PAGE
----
Once upon a time, there was a candidate for President of the Untied States of America who knew how to give a hell of a speech. It was pointed out at the time by his opponent that giving great speeches might not be enough, but despite those warnings, this candidate became the President of the Untied States of America. When he accepted his party’s nomination, the candidate said the following and gave the lot of us goosebumps:

Tonight, I say to the American people, to Democrats and Republicans and Independents across this great land – enough! This moment – this election – is our chance to keep, in the 21st century, the American promise alive. Because next week, in Minnesota, the same party that brought you two terms of George Bush and Dick Cheney will ask this country for a third. And we are here because we love this country too much to let the next four years look like the last eight. On November 4th, we must stand up and say: “Eight is enough.”

These were not the most powerful words the candidate ever spoke. But it may have been one of the most powerful rhetorical devices he had ever employed. This “ENOUGH!” rang through the air, defiant and righteous, a powerful FU to the status quo of bufoonery that had wrecked this country. Barack Obama could have put his fist in the air and bowed his head, it would have been just as much as powerful a gesture.

And then he took office. And that guy went away.

They brought him out last week to give a powerful speech, a speech where he essentially laid waste to the failed, shitty notion of voodoo economics. The speech was awesome in that it delivered that one basic purpose, to actually say out loud in front of people and stuff that the ideas that are generally espoused by the Republigoat party and the ball-suckers—sorry, I meant to say “tea baggers,” same thing essentially—are terrible ideas. He said out loud that giving away the store to the richest Americans wasn’t a good idea, that the Bush tax cuts are not a good idea, and that turning your back on investing in American infrastructure is not a good idea.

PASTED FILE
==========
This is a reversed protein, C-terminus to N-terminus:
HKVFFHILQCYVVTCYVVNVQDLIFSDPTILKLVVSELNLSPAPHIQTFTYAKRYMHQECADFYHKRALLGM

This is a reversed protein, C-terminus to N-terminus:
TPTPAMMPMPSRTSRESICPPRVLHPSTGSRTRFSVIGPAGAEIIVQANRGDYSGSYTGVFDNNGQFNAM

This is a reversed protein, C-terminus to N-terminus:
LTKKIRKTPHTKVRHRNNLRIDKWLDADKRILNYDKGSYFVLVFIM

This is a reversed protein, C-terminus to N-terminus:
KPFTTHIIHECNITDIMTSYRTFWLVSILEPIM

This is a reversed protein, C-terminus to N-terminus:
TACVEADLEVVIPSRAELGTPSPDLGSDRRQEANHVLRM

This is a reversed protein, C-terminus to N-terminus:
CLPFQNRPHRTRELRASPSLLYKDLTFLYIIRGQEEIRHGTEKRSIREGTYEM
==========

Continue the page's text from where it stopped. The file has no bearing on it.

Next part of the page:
But it is the first time in my memory of this presidency that he has explicitly said these things. What he’s said more often than not has been, “Okay, Republigoats. You want X? Tell you what. Let’s make a deal. I’ll give you X + Y, and I’ll throw in a little Z and we’ll call it even, k?” To which the Republigoats have usually retorted, “No deal, you butthole, we want Q and W, too.”

In other words, to steal from one of my favorite political writers, Obama’s usual response regarding domestic issues has been something along the lines of “I’m not not licking Republicans!”

I am well aware of what the purpose of Obama’s budget speech this week was. It was the Democratic candidate’s first volley in his campaign for President 2012. For the first time in a long time, this guy has decided that it’s important to speak to his base again. He and his staff have ignored his base and in fact have insulted them and taken them wholly for granted throughout this administration, and now, when it’s time to go into campaign mode again, they’ve decided to talk to us. Well, I can tell you what about that.

I am likely to go vote for this candidate again in November 2012. I am not likely, though, to reach for my wallet again for him nor to knock on doors for him as I did previously. I suspect that Obama will find that the wave of enthusiasm and of peoples’ willingness to contribute time and money will not be what it was in 2008. I think that labor is not likely to turn out in droves for him either, especially considering that organized labor is under systematic, brutal attack these days and he’s not done a thing to address it.

This candidate had resources in 2008 that were unparalleled in American national politics. I predict that, due to the lackluster performance of this presidency on behalf of his base, his campaign will have to tighten its belt a bit now. Thank goodness for incumbency; it may be Obama’s greatest tactical advantage.

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